What’s in the budget?
- $10 million (over 2 years) to address the high number of murdered or missing Aboriginal women. Specific emphasis is being placed on law enforcement and the efficacy of the justice system. This is a new initiative.
- Maternal and Child Health with an international focus on increasing global spending. No funding has been committed to by Canada; instead the government will raise this issue at the G8 summit in June 2010. It is important to note that $4.5 million has been removed from the budget for international aid. This is a new initiative.
- Minor increase to Universal Child Care Benefits (UCCB) payments for single parent families
- No changes to the transfer payments to provinces and territories.
- Corporate tax cuts that will reduce government revenues by $20 million over the next 5 years.
- Cuts in federal spending to the tune of $15 billion over 5 years.
- Commitment to Year 2 stimulus funds including a $3.2 billion personal income tax relief; $1.6 billion to strengthen benefits for unemployed; $1 billion to enhance training opportunities for workers; $7.7 billion in new stimulus spending; 1.9 billion to post-secondary education. This is not new funding.
What does it mean?
New initiatives in this budget, while important and necessary, do nothing to address the economic reality facing women. The impact of the increase to Universal Child Care Benefit payments will be minimal for single parents.
The renewed stimulus funds are heavily weighted towards infrastructure projects such as roads, bridges and buildings, and neglect important social infrastructure such as education, child care, health and social services. These projects primarily employ construction, trade, transportation workers, 7% of who are women; in engineering, manufacturing, and primary industries, sectors where 22% are women. There does not appear to be any gender equity requirements included in any of these stimulus spending programs.
Without genuine support and financial investment in sectors dominated by women such as education, child care, health and social services, these workers become increasingly vulnerable to the impact of privatization and contracting out.
The negligible impact that post secondary education stimulus funding will have on alleviating the funding crisis, and its impact on affordability and accessibility, has a particular impact on women. Those hardest hit by rising tuition rates and increased contracting out due to underfunding are women, immigrants, workers/students of color and workers/students with disabilities. The research focus of this government on science and technology disproportionately favors men over women.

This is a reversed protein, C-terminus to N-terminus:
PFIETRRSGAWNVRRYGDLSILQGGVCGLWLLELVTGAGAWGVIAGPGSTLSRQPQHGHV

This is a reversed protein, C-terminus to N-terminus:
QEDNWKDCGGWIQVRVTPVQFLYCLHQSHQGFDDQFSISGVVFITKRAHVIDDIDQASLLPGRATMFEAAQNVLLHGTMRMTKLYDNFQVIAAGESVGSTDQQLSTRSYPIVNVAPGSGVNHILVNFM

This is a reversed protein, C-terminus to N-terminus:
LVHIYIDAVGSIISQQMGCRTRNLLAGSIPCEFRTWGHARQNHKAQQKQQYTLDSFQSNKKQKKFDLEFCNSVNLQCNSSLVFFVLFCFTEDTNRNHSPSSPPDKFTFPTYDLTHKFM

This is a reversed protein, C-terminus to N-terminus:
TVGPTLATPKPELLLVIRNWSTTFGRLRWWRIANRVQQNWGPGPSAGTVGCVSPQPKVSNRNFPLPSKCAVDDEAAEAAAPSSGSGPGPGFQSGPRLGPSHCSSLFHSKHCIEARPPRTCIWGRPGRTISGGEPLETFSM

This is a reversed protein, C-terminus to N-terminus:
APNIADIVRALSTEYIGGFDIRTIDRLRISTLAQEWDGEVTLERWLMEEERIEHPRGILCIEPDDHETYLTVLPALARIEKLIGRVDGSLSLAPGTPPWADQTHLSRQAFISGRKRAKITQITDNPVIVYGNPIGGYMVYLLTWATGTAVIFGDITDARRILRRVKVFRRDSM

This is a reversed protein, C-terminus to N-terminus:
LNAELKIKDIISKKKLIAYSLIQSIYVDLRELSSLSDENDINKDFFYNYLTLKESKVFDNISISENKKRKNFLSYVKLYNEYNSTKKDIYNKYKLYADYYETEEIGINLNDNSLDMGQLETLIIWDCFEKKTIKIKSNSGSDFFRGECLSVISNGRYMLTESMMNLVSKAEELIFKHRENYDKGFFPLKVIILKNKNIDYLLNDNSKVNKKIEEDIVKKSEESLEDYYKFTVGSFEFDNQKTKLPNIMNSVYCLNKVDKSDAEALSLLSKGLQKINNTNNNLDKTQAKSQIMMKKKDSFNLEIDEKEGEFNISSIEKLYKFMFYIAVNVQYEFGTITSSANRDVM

The Employment Insurance (EI) program remains intact despite repeated calls for reform. Changes to entrance requirements and benefits levels would have specifically benefitted women who are overrepresented in part time, precarious employment, and jobs typically excluded from the program. Because 70% of all part-time workers are women, and because the hourly wages of women in all employment categories are lower than men’s, only about 36% of those receiving regular EI benefits at this time are women.
Corporate tax cuts that will reduce government revenues by $20 million over the next five years and will serve to reduce the amount of eligible funding available to support our public system, impacting the programs women access and the jobs where they work. Men will be the largest beneficiaries of these cuts as they are disproportionately occupying the highest positions in the corporate/business sector; and where 63% of corporate shares are owned by men.
This budget does nothing to support or augment our public pension system and neglects to extend support to elderly women in retirement.
What would be better choices?
The poverty experienced by women would be significantly alleviated with genuine commitment and investment in First Nations communities; our education and health systems; national child care and early childhood education, long term care, affordable housing and transit strategies.
Stimulus funds allocated toward job creation in female dominated sectors such as health care, education, child care, social services and long term care would immediately stimulate our economy, in addition to significantly benefitting families and communities. Reversal of the corporate tax cuts and their reallocation toward the implementation of a national, affordable child care plan or expanded EI benefits would be an important step towards increasing government support for women.